After the rehearsal, the wedding party retired to the Hyannis Port Golf Club for a private dinner. The affair was described by one guest as a "warm, family-type occasion." The most moving moment of the evening, the guest said, came when John F. Kennedy Jr. stood and toasted his sister. "It's been the three of us alone for so long," he said, referring to himself, Caroline and their mother, "and now we've got a fourth."

Earlier in the day, the lovebirds were feted by friends and family with a luncheon cruise aboard a friend's sailboat, the Spray. At 3 p.m., the party disembarked at a small private pier adjacent to the Kennedy compound overlooking Lewis Bay in Hyannis Port. Onlookers were lucky enough to glimpse the bride-and-groom-to-be, as well as John Kennedy (still dripping in his bathing suit), Maria Shriver, Schwarzenegger ("I don't know what's going on either. I just got here") and novelist Susan Minot, a schoolmate of Caroline's, strolling up the lane to the compound. As photographers chased Shriver, she chased Schwarzenegger, who was stopped by a woman in a convertible. It turned out to be his mother-in-law, Eunice Shriver. "Are we playing tennis, Arnold?" she commanded. Schwarzenegger said they were, and he went off to change out of his baggy Hawaiian print shirt.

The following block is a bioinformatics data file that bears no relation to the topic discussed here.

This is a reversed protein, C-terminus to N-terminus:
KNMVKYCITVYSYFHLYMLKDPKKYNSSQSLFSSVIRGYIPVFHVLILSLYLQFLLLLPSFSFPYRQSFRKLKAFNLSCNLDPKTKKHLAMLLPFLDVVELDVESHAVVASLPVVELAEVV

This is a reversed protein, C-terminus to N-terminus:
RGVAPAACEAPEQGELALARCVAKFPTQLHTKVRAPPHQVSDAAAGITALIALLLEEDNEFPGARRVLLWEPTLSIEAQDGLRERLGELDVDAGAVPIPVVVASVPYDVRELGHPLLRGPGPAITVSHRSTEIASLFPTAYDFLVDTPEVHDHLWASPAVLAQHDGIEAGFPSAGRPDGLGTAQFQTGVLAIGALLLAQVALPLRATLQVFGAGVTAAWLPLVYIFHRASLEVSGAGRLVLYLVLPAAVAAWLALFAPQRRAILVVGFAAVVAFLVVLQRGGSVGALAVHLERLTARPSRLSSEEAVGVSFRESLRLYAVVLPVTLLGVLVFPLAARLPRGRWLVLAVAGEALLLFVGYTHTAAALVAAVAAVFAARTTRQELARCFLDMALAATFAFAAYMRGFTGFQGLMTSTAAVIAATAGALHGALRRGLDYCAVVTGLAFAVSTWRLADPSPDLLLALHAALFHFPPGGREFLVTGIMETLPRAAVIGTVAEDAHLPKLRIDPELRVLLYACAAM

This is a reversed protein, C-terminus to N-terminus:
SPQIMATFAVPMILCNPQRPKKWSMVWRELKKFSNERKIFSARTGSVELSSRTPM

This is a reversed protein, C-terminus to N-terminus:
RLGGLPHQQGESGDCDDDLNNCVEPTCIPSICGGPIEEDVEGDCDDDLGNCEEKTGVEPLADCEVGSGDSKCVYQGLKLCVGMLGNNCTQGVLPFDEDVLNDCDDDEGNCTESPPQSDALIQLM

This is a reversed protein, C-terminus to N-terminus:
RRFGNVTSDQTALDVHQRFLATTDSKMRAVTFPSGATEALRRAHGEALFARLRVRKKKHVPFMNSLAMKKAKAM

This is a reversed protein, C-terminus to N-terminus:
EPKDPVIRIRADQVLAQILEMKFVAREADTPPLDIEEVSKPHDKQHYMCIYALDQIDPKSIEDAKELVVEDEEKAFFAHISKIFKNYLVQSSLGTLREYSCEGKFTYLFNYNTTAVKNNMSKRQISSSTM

Minot stopped for a moment. She said that Shriver's wedding was much glitzier than this weekend's event. "Maria's in television," she said. "That was her scene. It's not their way," referring to the media-shy bride and groom.

A gaggle of celebrity-seekers stood outside the white fence, guarded by policemen. "That's Schlossberg in the yellow trunks," noted one woman authoritatively.